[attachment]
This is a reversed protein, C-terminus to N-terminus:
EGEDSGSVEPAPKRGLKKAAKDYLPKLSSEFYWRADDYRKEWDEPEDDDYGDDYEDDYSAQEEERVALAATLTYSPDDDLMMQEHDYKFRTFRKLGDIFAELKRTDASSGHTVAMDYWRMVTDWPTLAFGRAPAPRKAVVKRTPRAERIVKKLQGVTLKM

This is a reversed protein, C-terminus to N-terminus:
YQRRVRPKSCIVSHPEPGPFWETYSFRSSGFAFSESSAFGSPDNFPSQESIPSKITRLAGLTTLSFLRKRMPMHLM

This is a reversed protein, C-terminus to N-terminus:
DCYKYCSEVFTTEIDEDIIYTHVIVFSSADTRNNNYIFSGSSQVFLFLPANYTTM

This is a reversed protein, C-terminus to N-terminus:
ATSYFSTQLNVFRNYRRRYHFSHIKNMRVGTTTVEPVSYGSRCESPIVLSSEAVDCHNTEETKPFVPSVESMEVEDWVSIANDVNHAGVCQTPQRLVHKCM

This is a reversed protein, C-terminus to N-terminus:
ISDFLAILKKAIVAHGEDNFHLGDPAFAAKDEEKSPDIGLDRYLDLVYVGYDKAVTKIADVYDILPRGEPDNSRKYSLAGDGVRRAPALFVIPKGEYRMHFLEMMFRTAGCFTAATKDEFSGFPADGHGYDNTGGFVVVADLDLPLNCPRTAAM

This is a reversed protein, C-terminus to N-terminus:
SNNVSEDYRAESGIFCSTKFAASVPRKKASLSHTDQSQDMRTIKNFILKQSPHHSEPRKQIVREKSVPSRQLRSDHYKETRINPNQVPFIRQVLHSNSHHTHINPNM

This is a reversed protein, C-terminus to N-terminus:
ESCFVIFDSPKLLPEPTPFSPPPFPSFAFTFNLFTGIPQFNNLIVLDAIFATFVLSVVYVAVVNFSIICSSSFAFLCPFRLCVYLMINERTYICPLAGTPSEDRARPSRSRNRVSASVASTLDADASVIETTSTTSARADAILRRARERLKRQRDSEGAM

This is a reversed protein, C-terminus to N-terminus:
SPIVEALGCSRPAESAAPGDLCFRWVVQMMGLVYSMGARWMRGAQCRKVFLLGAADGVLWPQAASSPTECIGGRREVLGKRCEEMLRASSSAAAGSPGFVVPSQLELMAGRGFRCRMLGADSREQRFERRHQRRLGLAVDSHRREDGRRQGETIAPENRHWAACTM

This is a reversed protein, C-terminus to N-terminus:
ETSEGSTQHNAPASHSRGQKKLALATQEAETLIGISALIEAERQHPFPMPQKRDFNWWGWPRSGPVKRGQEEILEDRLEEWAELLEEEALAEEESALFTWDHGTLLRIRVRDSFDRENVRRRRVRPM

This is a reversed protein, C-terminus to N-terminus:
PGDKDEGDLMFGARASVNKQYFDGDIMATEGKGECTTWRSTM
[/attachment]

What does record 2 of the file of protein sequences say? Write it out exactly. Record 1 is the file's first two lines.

This is a reversed protein, C-terminus to N-terminus:
YQRRVRPKSCIVSHPEPGPFWETYSFRSSGFAFSESSAFGSPDNFPSQESIPSKITRLAGLTTLSFLRKRMPMHLM